Friday, October 24, 2014

Privatized versus Government Run

I see that the city of Anderson is dropping the private company they hired to do their busing. I also remembered that the company Mitch Daniels contracted with to run the northern Indiana tolls is going bankrupt.

Here was my thought. There are certain things that are very suited to privatization. These are things that involve competition. To speak in terms of ethical theory, these are utilitarian areas where the needs of the many are the name of the game.

But of course, not everything is utilitarian. There are areas where, again, turning to ethical theory, matters are deontological or a matter of duty. These are areas where what we call basic human rights are involved or (as I would rather put it) basic elements of our common social contract are at stake. These are areas like education, police, and some would argue basic health services. These are areas where there are key standards that trump competition.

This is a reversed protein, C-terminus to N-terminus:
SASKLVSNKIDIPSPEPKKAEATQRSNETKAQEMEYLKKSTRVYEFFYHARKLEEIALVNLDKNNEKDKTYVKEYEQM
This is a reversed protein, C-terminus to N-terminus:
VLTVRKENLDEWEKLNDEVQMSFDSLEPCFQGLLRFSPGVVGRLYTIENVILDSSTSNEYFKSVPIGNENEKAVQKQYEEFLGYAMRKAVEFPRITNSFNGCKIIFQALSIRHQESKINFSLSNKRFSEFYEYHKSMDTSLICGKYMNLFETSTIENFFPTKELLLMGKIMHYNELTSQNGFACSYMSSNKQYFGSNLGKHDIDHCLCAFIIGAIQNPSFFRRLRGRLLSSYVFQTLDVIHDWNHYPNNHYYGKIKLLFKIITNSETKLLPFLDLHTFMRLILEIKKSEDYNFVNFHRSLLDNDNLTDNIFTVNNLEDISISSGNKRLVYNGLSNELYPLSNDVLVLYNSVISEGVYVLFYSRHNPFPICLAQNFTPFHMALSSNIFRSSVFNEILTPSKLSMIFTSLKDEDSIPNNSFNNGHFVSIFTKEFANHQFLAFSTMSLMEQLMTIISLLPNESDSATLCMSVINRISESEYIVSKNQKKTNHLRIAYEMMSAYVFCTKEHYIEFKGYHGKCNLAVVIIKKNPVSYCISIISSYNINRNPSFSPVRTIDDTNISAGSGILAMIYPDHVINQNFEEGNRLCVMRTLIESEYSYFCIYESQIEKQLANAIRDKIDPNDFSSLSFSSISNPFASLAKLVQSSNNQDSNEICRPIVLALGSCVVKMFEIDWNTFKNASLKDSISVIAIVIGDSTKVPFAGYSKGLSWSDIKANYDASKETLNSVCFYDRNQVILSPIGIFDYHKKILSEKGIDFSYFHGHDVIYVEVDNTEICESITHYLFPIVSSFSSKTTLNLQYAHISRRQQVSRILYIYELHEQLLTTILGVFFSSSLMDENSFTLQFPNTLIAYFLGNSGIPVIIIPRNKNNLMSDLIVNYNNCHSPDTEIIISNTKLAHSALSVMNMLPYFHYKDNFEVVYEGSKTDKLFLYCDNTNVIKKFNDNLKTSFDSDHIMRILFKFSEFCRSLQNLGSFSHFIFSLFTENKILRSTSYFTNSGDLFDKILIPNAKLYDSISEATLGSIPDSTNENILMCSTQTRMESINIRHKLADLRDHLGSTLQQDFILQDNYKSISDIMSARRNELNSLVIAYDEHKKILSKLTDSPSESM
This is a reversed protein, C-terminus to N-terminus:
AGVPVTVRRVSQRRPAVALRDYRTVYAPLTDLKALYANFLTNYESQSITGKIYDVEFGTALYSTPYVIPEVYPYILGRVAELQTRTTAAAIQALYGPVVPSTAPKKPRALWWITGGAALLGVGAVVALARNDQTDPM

My thought was, upon reading of the Anderson fiasco, that only utilitarian matters are best suited for privatization. Areas of basic rights are more appropriately administrated by the government, with accountability and transparency, of course.

A thought for a Friday afternoon...


JRS said...

Did I understand correctly? You are identifying busing as a basic right?

Ken Schenck said...

I don't like "rights" language at all. I like to think of these things as part of a fundamental societal agreement.

Education is essential for a successful democracy, and the system doesn't work if children aren't there. The State needs to ensure that every child gets a core education and that every child has a way to get there.

JRS said...

I agree on the "rights" language; not helpful, mostly harmful.

Since I'm not familiar with the Anderson situation I thought you were referring to city operated buses rather than school buses. From my perspective there is a significant difference between the two types of bus service.

And attempting to avoid being obnoxious, allow me a bit of push back. Our system is not a democracy. We are a constitutional republic. That's a very significant distinction.

Ken Schenck said...

I wondered if someone would point that out. :-) I didn't think it made a difference on this issue.